Author: Yang Ji

fintech fintech asia innovation regulation

Seeking balance between fintech innovation and regulation in China

The rapid development of fintech in China has prompted regulatory authorities to consider the potential risks it poses on the overall financial system.

Ant Group’s initial public offering (IPO), set to become the largest in history, was suspended by regulators last minute. According to the Shanghai Stock Exchange, ‘major issues regarding changes in the fintech regulatory environment might cause the company not to meet the listing conditions or disclosure requirements’. A new balance between fintech innovation and regulation needs to be reached before the IPO goes ahead.

The changes in the fintech regulatory environment refer to a new rule proposed by the China Banking and Insurance Regulatory Commission. Internet platforms must now fund at least 30 per cent of any loan in their co-lending partnerships. Ant’s funding has been lower than that — its current role in co-lending is mainly as a technology and information provider, with partner banks providing most of the funding.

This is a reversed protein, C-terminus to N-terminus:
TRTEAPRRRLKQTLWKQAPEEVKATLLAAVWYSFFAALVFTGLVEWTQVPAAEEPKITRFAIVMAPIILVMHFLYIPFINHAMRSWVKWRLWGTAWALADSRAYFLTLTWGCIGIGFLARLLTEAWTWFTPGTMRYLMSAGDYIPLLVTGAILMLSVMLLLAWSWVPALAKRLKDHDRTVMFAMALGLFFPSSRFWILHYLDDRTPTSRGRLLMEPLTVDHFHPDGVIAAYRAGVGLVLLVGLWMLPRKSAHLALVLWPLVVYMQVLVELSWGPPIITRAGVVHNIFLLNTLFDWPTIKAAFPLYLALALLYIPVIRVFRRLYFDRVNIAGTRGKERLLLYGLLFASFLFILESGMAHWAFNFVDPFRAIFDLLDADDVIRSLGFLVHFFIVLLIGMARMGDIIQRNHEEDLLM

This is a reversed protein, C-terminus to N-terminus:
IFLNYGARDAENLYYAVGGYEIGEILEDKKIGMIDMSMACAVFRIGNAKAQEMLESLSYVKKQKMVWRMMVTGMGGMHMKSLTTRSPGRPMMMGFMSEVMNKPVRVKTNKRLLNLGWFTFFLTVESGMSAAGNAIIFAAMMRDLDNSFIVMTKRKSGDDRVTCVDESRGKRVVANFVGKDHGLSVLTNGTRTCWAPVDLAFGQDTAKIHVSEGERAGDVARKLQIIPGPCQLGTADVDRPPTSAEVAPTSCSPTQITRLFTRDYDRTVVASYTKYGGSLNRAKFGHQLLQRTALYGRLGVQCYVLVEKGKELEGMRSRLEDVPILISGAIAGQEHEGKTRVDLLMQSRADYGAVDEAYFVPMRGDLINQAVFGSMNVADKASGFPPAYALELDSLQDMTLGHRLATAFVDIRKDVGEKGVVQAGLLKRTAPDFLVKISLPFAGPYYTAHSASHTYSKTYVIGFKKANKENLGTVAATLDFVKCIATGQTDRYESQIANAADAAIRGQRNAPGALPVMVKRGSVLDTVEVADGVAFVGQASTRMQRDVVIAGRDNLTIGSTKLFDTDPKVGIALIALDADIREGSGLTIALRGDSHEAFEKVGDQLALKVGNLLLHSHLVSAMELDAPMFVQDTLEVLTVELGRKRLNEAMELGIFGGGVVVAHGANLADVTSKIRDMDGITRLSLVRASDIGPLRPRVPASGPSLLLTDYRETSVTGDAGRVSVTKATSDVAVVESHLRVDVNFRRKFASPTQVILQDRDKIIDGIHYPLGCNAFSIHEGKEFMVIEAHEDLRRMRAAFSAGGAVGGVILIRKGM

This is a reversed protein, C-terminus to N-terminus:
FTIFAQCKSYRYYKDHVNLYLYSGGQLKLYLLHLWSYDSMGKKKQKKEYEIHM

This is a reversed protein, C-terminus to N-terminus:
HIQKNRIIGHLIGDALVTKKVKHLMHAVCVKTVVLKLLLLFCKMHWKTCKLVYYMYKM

The new rule means that Ant needs to set aside more money for the loan originations when it participates as an internet financial platform. The market may need to reconsider Ant’s ‘Tech’ component relative to its ‘Fin’ and re-evaluate the company’s market value as a technology-intensive company, as the capital adequacy ratio requirement could shift Ant from a technology-intensive company toward a capital-intensive bank.

Ant operates Alipay, the world’s largest mobile payment platform, offering customers various financial services including payment, wealth management, borrowing and insurance. Ant charges fees from partners, including banks, mutual funds, insurers and other financial institutions, for access to a wide customer base through its platform and technology services.

According to the IPO document, Ant’s revenue can be categorised into three business segments: innovative business, digital payments and fintech platform. These contribute 0.8, 35.9 and 63.4 per cent to total revenue, respectively. Within the fintech platform segment, there are three main subdivisions, CreditTech, InvestmentTech and InsureTech, which contribute 62.2, 24.5 and 13.3 per cent of the total fintech platform revenue, respectively.

As an important driver contributing 39 per cent of total revenue, CreditTech includes short-term consumer credit and small business lending services. While it is an important aspect of inclusive finance that the Chinese government greatly encourages, small business lending only makes up a small share of CreditTech services. Short-term consumer credit accounts for 80 per cent of the 2.1 trillion RMB (US$321 billion) loan balance facilitated by Ant’s platform as of 30 June 2020.